The United States has made the strongest indication to date that Syria may have withheld some of its chemical weapons on 18 August, when it said there are still "serious questions" about its declaration to the Organisation for the Prohibition of Chemical Weapons (OPCW).
The White House released a statement on 18 August announcing the specially equipped US Military Sealift command ship MV Cape Ray had finished neutralising chemical weapons (CW) that were declared by Syria and removed from that country earlier this year.
However, it added that: "serious questions remain with respect to the omissions and discrepancies in Syria's declaration to the OPCW and about continued allegations of use". It also called on Syria to destroy its remaining CW production facilities: a process that should have been completed in 2013.
OPCW Director-General Ahmet Üzümcü noted in June that his organisation was seeking clarifications from Syria about some of the quantities of chemicals included in its declaration, as well as historical aspects of the programme, but suggested the situation was not serious as the 1,300 tonnes that it had declared matched its estimated inventory.
Some omissions were revealed in a report the OPCW released in July. It said Syria had submitted on 14 July an amendment to its initial declaration that declared a ricin production facility that is currently in rebel-controlled territory, two chemical weapons-related research and development facilities and unfilled chemical munitions.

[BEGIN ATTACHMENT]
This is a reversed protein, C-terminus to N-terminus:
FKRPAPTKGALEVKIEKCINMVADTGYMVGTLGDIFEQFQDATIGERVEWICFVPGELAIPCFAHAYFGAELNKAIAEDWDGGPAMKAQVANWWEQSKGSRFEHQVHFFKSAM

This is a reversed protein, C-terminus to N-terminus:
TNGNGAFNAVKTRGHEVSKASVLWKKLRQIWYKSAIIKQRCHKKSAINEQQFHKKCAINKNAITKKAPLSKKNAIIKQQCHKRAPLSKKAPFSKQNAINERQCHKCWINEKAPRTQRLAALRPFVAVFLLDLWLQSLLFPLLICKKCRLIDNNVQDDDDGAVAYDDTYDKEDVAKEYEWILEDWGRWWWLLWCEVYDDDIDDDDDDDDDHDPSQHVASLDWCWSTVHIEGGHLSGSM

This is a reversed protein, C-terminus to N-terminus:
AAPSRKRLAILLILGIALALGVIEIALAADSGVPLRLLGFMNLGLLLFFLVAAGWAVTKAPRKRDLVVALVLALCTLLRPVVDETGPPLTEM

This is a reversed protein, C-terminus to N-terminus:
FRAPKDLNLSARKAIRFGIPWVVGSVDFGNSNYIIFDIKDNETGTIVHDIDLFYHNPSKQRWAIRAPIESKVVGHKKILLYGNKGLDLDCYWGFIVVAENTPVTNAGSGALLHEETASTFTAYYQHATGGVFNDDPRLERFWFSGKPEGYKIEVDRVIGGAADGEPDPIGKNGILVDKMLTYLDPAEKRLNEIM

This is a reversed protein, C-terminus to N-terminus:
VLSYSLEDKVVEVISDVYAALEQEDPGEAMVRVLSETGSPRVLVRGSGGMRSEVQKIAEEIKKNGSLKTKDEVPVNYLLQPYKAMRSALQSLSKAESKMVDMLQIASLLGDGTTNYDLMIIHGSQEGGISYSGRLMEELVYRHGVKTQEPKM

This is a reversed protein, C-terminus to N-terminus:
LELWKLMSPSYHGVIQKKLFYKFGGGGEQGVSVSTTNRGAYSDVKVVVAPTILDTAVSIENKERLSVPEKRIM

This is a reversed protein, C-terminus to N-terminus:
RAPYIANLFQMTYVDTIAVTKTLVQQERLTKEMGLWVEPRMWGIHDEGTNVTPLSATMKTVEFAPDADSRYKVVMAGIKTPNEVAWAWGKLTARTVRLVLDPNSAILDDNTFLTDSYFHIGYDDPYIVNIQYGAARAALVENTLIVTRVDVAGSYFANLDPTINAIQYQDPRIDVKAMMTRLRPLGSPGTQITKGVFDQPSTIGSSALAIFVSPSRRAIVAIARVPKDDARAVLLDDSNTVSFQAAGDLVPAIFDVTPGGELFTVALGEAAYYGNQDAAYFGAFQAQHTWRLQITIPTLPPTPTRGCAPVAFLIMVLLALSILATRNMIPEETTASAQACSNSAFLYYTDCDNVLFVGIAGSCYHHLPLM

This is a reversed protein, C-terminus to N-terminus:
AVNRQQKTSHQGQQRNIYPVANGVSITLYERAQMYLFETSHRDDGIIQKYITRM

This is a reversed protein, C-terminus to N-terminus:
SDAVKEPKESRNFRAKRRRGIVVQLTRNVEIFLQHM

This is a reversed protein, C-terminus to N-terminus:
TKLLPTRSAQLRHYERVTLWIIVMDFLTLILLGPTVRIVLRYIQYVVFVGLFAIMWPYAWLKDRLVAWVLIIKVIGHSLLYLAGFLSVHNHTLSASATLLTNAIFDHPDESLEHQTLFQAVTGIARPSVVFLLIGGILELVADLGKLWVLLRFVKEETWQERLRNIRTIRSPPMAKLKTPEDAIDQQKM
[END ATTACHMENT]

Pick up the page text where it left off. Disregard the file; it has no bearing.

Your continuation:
The amendment stated that all the ricin made at the inaccessible production facility was disposed of before Syria joined the Chemical Weapons Convention in September 2013.
The US statement indicated it believes there are further omissions in the Syrian declaration and that several production facilities have yet to be destroyed. The latter could be a reference to aircraft hangars and underground structures at 12 production facilities, which the OPCW has said still need to be destroyed.
The US reference to allegations of chemical weapons continuing to be used in Syria relate to reports of improvised chlorine bombs being dropped from helicopters on rebel-controlled areas. Over a dozen such incidents were reported in April, but few suspected chlorine attacks have occurred since then.
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